The first thing bound to catch your eye upon seeing KENNETH ESIANGU EITUNGANANE is his smartness in well-pressed suits and statement shoes.
He is the MP for Soroti County. The calm father of four had a chat with Quick Talk recently at parliament.
Your name is quite hard to pronounce, Honorable…
[Laughs] No. My name is very easy to pronounce. The problem could be the effect of the Matooke [eaters]; so, when they try to pronounce my name it is too heavy for them.
So what is the right pronunciation?
My first name is Eitunganane [It rolls off his tongue so easily] If you translate it to Luganda, it means [in fluent Luganda:] omuntu w’abantu (A people’s person) and the other one Esiangu, in our language, means kindness; and my Christian name is Kenneth.
Such meaningful names. Don’t you think they greatly contributed to your political success?
Yes, of course. Especially Eitunganane. It was more of a catchy phrase for my supporters. And even then, I had always kept close ties with them and I had done quite a number of things for them before I even contested. I was so endeared to them and my name just summed it all up.
What is your profession?
I am a microfinance expert and I am also into fisheries. But fisheries was the first.
Tell me about your childhood.
I grew up in a very humble polygamous family. My father was a very strict man. He was a civil servant and he moved with us to wherever he was transferred. My mum, who incidentally was his first wife, could not keep up with the movements.
So, I am told, she requested that my dad gets another wife who could move with him and she opted to go back to the village and tend to the matrimonial family home that we could go back to in holidays [if that story is true, your mum deserves a medal for courage, honorable.]
Was growing up with a stepmother as bad as they say it is?
A polygamous home can be a breeding place for hostility, especially if the family head is not principled. But the good thing my father was a lawyer.
So, he knew how to instill order in the home. Although the family was polygamous, it was a united family with no segregation among children and stepmothers. This helped us grow into a strong united family.
So, based on that experience, would you marry more than one wife?
No. I am comfortable with one wife.
Whew! Tell me more about your wife.
[Looks at his shoes while speaking rather shyly…] My wife comes from Buganda. She is called Namuli Goretti. We have been together since our school days. When I was doing my diploma in fisheries is when I met her.
We dated for three years before we started a family. We started living together even before we got jobs, but somehow, we managed and here we are.
Do you have any children?
Yes, we have four children and we intend to stop there. The first three are girls and the boy is the youngest. He is four years now and in nursery. I don’t want my wife to age with the burden of having so many children.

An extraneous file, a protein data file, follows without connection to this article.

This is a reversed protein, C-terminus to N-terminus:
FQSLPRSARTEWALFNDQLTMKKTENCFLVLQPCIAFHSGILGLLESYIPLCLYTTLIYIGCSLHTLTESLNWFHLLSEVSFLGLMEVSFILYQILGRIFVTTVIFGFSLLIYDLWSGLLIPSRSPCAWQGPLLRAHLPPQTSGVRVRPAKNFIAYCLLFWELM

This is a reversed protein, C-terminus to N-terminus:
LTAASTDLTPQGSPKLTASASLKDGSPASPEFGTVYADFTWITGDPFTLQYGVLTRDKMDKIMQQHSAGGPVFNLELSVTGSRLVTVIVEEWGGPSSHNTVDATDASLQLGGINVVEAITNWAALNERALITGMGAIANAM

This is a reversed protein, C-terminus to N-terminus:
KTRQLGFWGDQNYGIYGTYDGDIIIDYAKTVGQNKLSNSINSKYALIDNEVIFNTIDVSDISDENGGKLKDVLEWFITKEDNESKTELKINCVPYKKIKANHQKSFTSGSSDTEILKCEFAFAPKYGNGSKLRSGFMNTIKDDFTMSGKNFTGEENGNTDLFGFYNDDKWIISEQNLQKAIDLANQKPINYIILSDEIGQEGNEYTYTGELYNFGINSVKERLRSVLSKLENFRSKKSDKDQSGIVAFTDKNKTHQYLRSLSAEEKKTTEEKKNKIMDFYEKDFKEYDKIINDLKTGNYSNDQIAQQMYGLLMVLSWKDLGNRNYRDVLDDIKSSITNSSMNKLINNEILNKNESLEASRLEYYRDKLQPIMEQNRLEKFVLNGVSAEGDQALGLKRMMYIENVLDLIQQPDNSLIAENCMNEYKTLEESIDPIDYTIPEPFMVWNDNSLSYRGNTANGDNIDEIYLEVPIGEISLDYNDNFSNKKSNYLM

How do you spend your free time, Honorable?
Do I really have any free time? When I do get a free moment, I would rather spend it at home with my wife and children.
I don’t drink and I don’t go out, but normally when my eldest daughter who is in Mt St Mary’s College Namagunga comes back for holidays, we welcome her back with a family dinner somewhere outside home.
Now that we are talking about food, can you cook?
My mother is a very good cook and she taught us how to cook. I can cook a good number of local dishes and many other things.
I cannot stay hungry because there is no woman to cook food. Even now when my wife is not at home, you will find me in the kitchen fixing meals for the children. They enjoy my food and they say I also know how to cook.
Honorable with a difference! Are you afraid of snakes?
No. Even if I saw one here, I wouldn’t run. But I fear a caterpillar more than a snake.
What? That is strange
I know it sounds strange, but its true. You see, as a young boy, I used to look after cattle; so, I would always see snakes in the bush. And for a snake to attack you, you have to scare it first but for a caterpillar, it just invades you and before you know it, it is on your body.
Okay…And what kind of music do you listen to?
Country music and church music.
Which schools did you attend?
An array of them because of my father’s transfers but I completed my primary seven at Alem primary school in Kaberamaido and then I went to Kaberamaido SS and completed my O-level at Kalaki SS before I went to Bukedi College Kachonga in Mbale for my A-level.
I did my first diploma at Fisheries Training Institute in Entebbe. I went to Nkozi University for a diploma in Microfinance, I went back for a degree in Microfinance still and finally a Masters degree in development studies [an inspiring journey!]
That’s quite a good CV. Do you think you are equally romantic?
[Surprised and amused:] I think I am poor at it. Maybe my wife can answer that.
Hahaa! Why does every man keep referring me to his wife on the romantic thing. Please speak for yourself…
You know a relationship is usually between two people and someone who has been close to me for the last 19 years can really answer that better than myself.
No further questions Honorable. I rest my case.